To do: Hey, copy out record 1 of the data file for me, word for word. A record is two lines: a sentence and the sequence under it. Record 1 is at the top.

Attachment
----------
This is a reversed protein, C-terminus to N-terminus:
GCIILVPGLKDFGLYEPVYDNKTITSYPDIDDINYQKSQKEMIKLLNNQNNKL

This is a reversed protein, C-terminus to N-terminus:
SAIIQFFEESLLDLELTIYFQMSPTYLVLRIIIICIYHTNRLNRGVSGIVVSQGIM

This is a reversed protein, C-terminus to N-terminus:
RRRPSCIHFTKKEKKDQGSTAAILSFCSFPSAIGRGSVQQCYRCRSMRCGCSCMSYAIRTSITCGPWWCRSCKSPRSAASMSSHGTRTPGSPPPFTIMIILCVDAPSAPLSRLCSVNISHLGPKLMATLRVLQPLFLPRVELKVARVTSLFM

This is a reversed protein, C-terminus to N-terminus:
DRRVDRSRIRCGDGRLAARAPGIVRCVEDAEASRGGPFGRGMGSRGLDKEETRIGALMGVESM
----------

This is a reversed protein, C-terminus to N-terminus:
GCIILVPGLKDFGLYEPVYDNKTITSYPDIDDINYQKSQKEMIKLLNNQNNKL